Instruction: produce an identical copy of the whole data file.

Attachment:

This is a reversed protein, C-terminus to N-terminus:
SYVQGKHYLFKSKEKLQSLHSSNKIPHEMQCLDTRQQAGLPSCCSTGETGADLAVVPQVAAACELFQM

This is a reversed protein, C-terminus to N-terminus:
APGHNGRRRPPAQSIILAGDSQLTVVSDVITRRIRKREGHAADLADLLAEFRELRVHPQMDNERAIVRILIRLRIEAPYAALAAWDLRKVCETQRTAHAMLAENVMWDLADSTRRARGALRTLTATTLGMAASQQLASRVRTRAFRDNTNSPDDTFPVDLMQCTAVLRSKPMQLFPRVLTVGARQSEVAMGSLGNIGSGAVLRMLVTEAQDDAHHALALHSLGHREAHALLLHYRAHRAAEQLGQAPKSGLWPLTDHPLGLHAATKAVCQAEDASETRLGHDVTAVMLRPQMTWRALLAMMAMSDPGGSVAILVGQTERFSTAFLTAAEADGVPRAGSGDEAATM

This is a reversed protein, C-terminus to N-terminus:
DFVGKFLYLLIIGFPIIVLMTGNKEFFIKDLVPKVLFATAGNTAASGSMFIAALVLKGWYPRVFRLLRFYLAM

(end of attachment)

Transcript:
This is a reversed protein, C-terminus to N-terminus:
SYVQGKHYLFKSKEKLQSLHSSNKIPHEMQCLDTRQQAGLPSCCSTGETGADLAVVPQVAAACELFQM

This is a reversed protein, C-terminus to N-terminus:
APGHNGRRRPPAQSIILAGDSQLTVVSDVITRRIRKREGHAADLADLLAEFRELRVHPQMDNERAIVRILIRLRIEAPYAALAAWDLRKVCETQRTAHAMLAENVMWDLADSTRRARGALRTLTATTLGMAASQQLASRVRTRAFRDNTNSPDDTFPVDLMQCTAVLRSKPMQLFPRVLTVGARQSEVAMGSLGNIGSGAVLRMLVTEAQDDAHHALALHSLGHREAHALLLHYRAHRAAEQLGQAPKSGLWPLTDHPLGLHAATKAVCQAEDASETRLGHDVTAVMLRPQMTWRALLAMMAMSDPGGSVAILVGQTERFSTAFLTAAEADGVPRAGSGDEAATM

This is a reversed protein, C-terminus to N-terminus:
DFVGKFLYLLIIGFPIIVLMTGNKEFFIKDLVPKVLFATAGNTAASGSMFIAALVLKGWYPRVFRLLRFYLAM